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Hydrocortisone for Severe Pneumonia – Can It Stop the Coffin? CAPE COD RCT

April 18, 2023

Written by Sam Parnell

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Hydrocortisone treatment for patients with severe community-acquired pneumonia was associated with reduced 28-day mortality and no increase in major adverse events.

Why does this matter?
Community-acquired pneumonia (CAP) is the leading cause of infectious death in the United States and a common reason for hospitalization.1 Glucocorticoids have significant anti-inflammatory and immunomodulatory effects and have been postulated to improve outcomes for patients with pneumonia and other systemic infections. However, the data on steroids and pneumonia have been mixed, and the jury is still out on the benefits of steroids for community-acquired pneumonia.2-5

Steroids at CAPE COD?
The CAPE COD study was a double-blind, randomized, placebo-controlled trial at 31 medical centers in France. Adult patients admitted to the ICU with severe community-acquired pneumonia (i.e., invasive or noninvasive mechanical ventilation, high flow nasal cannula, nonrebreather mask, or a Pulmonary Severity Index score > 130) were included. Patients with septic shock, influenza, and a do-not-intubate order were excluded.

Within 24 hours of being diagnosed with severe CAP, patients in the intervention group received intravenous hydrocortisone 200 mg per day administered continuously for the first 4 days. After 4 days, the medical team used predefined criteria to determine whether hydrocortisone would continue to be administered for a total of 8 or 14 days, depending on the patient’s clinical course. All patients received standard of care with antibiotics and supportive measures.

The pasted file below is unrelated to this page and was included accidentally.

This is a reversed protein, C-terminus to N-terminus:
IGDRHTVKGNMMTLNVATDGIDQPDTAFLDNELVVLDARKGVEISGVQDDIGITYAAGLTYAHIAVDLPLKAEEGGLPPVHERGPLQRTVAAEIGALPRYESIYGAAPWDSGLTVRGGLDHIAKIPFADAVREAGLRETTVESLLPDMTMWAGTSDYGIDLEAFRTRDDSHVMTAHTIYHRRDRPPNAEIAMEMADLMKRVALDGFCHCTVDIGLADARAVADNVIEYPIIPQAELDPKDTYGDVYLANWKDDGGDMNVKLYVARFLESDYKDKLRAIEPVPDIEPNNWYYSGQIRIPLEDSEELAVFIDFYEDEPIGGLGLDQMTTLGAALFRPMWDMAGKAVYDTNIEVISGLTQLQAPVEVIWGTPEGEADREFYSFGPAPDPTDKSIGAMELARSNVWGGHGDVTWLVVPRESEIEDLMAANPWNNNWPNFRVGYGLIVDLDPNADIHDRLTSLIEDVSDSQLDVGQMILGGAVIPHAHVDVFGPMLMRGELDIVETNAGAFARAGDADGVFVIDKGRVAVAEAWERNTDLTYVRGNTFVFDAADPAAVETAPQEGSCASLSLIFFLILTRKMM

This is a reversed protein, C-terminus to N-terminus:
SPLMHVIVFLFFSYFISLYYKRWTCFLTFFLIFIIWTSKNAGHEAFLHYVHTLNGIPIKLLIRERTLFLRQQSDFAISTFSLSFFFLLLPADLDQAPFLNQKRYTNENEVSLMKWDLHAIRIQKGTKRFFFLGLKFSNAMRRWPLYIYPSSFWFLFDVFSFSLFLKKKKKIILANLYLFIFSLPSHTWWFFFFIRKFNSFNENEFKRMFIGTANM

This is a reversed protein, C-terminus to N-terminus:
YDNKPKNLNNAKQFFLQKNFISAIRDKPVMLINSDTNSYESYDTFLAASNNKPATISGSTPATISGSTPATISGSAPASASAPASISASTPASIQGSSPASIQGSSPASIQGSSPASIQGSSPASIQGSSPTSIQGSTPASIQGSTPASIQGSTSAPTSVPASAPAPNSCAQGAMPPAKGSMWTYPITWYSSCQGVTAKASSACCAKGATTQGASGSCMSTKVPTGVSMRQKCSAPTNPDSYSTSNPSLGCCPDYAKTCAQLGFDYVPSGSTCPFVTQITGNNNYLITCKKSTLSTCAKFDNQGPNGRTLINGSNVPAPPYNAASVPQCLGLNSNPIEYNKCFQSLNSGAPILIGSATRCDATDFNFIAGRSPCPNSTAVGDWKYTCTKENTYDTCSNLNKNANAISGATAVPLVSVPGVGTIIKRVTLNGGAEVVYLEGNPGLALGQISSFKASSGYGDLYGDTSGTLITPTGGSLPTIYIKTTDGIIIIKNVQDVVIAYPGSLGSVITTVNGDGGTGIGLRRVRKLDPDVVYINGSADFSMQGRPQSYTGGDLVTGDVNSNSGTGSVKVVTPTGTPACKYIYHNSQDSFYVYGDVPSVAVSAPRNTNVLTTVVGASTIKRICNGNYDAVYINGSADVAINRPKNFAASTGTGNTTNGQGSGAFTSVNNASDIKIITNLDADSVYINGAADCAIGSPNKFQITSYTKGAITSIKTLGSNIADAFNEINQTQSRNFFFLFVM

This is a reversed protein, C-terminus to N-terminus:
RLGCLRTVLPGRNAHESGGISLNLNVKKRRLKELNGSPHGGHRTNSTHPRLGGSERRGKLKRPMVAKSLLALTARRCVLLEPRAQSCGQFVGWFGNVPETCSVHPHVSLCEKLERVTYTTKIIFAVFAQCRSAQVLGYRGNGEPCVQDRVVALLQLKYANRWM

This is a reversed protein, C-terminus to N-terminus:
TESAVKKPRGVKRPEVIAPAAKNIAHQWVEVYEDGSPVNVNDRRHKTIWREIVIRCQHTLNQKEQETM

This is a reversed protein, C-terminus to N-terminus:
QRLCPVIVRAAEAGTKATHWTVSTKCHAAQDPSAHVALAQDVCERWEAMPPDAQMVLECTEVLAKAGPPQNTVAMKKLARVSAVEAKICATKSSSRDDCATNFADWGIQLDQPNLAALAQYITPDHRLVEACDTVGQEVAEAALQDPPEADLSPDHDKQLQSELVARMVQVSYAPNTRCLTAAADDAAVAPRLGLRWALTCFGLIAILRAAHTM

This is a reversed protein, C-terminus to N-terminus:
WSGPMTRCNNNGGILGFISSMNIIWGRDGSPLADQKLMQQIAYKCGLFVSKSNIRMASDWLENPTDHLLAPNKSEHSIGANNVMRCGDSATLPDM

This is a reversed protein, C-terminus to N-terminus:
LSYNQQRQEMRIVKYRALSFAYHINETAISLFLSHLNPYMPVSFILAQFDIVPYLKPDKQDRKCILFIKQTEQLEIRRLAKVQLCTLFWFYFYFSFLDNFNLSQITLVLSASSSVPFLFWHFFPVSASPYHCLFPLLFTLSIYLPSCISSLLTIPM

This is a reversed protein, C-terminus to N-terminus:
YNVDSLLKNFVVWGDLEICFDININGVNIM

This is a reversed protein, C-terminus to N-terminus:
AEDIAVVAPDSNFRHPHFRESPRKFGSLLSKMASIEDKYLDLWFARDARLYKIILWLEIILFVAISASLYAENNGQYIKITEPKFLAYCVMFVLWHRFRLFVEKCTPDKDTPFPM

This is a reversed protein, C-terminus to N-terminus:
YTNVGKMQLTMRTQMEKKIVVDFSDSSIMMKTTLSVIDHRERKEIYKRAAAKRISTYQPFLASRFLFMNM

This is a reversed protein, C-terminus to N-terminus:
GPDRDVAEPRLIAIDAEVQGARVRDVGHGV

A total of 795 patients were included in the study. Overall, 6.2% (25/400) of patients in the hydrocortisone group (HG) died within 28 days compared to 11.9% (47/395) in the control group (CG) (p=0.006). Secondary outcomes, such as mortality by 90 days (9.3% HG vs 14.7% CG), subsequent endotracheal intubation by 28 days (18% HG vs 29.5% CG), and vasopressor use by 28 days (15.3% HG vs 25% CG) all favored the hydrocortisone group.

There was no significant difference in major safety outcomes such as hospital acquired infections or gastrointestinal bleeding. However, patients in the hydrocortisone group did receive higher insulin doses, likely due to hyperglycemia associated with glucocorticoid administration.

This study indicates that early treatment with hydrocortisone therapy is beneficial for patients with severe CAP. I think we still need more data before hydrocortisone becomes standard of care. However, based on these promising results, consider hydrocortisone the next time you care for a patient with severe CAP.

Hydrocortisone in Severe Community-Acquired Pneumonia. N Engl J Med. 2023 Mar 21. doi: 10.1056/NEJMoa2215145. Online ahead of print.

Works Cited:

  1. Heron M. Deaths: leading causes for 2019. Natl Vital Stat Rep 2021; 70: 1-114.
  2. Snijders D, Daniels JMA, de Graaff CS, van der Werf TS, Boersma WG. Efficacy of corticosteroids in community acquired pneumonia: a randomized double- blinded clinical trial. Am J Respir Crit Care Med 2010; 181: 975-82.
  3. Blum CA, Nigro N, Briel M, et al. Adjunct prednisone therapy for patients with community-acquired pneumonia: a multicentre, double-blind, randomised, placebo controlled trial. Lancet 2015; 385: 1511-8.
  4. Torres A, Sibila O, Ferrer M, et al. Effect of corticosteroids on treatment failure among hospitalized patients with severe community-acquired pneumonia and high inflammatory response: a randomized clinical trial. JAMA 2015; 313: 677-86.
  5. Stern A, Skalsky K, Avni T, Carrara E, Leibovici L, Paul M. Corticosteroids for pneumonia. Cochrane Database Syst Rev 2017; 12(12): CD007720.

What are your thoughts?